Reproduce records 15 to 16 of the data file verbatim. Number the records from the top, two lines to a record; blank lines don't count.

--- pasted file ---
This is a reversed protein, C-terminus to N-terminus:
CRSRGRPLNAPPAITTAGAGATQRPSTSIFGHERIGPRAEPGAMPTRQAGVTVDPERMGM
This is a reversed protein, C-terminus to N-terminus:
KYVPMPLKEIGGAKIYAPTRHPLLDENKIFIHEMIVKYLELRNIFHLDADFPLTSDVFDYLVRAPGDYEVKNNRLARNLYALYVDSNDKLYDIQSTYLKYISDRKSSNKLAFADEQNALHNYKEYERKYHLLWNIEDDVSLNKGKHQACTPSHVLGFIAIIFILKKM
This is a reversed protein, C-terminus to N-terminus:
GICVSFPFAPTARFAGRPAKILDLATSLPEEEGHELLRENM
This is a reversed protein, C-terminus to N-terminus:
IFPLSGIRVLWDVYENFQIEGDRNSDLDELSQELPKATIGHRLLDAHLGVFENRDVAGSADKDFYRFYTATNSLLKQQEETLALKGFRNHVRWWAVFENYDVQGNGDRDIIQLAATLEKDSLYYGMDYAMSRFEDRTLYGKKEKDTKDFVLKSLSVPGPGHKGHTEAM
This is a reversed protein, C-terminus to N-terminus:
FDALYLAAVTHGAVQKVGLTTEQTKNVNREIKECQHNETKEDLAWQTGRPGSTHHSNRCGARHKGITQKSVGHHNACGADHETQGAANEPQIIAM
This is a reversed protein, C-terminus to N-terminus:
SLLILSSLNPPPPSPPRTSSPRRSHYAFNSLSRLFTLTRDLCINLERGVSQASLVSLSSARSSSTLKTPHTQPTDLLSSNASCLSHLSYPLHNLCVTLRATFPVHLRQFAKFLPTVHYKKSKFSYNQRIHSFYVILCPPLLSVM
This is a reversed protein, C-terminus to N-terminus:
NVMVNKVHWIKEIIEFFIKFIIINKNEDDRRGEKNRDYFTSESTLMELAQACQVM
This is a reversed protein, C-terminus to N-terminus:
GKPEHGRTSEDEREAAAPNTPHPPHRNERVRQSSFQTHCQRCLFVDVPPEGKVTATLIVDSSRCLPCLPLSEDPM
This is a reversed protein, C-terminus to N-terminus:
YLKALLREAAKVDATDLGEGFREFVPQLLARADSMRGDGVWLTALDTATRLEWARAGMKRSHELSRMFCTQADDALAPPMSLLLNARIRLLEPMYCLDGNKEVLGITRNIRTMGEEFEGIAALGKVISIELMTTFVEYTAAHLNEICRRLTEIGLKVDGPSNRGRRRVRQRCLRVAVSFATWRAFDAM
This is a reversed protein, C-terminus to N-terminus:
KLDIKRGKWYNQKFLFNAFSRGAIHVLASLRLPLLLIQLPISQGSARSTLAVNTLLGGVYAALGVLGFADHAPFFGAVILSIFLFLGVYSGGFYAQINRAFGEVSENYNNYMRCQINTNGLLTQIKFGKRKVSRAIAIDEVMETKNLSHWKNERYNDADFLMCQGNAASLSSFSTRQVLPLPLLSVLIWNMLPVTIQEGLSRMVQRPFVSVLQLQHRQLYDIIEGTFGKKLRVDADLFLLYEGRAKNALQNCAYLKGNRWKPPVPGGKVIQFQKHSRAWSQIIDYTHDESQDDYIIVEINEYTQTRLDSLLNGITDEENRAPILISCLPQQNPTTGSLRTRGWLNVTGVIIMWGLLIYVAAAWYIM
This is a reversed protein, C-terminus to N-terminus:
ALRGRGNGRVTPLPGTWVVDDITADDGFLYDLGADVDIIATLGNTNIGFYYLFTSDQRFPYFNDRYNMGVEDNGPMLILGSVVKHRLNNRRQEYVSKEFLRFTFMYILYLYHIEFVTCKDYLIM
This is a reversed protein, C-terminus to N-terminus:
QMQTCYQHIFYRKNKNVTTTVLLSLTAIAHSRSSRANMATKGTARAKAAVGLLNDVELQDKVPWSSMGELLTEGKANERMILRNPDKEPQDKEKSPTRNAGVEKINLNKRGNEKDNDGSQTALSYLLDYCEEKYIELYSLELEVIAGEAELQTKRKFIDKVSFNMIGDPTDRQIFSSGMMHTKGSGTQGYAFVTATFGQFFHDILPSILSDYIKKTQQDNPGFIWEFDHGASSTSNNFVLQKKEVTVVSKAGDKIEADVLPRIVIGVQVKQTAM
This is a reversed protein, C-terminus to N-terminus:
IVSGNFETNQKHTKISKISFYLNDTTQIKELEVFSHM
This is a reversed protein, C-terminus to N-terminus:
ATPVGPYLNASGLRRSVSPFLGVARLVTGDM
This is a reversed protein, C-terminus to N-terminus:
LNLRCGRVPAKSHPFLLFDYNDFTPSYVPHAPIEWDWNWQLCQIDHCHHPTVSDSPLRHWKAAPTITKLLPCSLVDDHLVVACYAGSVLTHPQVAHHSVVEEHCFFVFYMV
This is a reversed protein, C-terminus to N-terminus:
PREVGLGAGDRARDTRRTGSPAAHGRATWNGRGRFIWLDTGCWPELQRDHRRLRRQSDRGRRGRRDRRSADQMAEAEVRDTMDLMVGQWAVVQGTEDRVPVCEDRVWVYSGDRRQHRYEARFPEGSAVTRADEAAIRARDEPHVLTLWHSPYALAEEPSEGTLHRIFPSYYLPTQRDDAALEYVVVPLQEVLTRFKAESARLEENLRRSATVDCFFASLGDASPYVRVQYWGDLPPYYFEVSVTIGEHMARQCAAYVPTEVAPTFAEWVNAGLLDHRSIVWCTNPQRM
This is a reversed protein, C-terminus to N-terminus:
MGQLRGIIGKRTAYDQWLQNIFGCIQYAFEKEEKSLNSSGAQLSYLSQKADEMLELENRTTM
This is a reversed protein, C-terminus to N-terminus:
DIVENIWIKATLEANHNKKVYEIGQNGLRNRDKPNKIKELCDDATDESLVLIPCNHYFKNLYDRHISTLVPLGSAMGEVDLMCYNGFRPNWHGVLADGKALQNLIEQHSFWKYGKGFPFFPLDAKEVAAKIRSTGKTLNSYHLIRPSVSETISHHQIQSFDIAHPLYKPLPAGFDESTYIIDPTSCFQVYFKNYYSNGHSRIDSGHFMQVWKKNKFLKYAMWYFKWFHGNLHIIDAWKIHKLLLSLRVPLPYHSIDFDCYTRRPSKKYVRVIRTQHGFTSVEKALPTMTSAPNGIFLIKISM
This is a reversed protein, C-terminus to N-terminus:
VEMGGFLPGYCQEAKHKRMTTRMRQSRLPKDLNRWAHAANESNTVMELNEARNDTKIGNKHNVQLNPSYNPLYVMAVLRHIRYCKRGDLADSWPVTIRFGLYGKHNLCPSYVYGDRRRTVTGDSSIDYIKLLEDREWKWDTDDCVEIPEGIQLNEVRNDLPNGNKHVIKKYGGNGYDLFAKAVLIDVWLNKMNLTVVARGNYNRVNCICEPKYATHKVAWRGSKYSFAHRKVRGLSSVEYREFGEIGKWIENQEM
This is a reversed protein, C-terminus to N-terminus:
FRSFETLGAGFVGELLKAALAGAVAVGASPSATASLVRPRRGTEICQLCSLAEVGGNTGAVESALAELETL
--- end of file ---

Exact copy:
This is a reversed protein, C-terminus to N-terminus:
LNLRCGRVPAKSHPFLLFDYNDFTPSYVPHAPIEWDWNWQLCQIDHCHHPTVSDSPLRHWKAAPTITKLLPCSLVDDHLVVACYAGSVLTHPQVAHHSVVEEHCFFVFYMV
This is a reversed protein, C-terminus to N-terminus:
PREVGLGAGDRARDTRRTGSPAAHGRATWNGRGRFIWLDTGCWPELQRDHRRLRRQSDRGRRGRRDRRSADQMAEAEVRDTMDLMVGQWAVVQGTEDRVPVCEDRVWVYSGDRRQHRYEARFPEGSAVTRADEAAIRARDEPHVLTLWHSPYALAEEPSEGTLHRIFPSYYLPTQRDDAALEYVVVPLQEVLTRFKAESARLEENLRRSATVDCFFASLGDASPYVRVQYWGDLPPYYFEVSVTIGEHMARQCAAYVPTEVAPTFAEWVNAGLLDHRSIVWCTNPQRM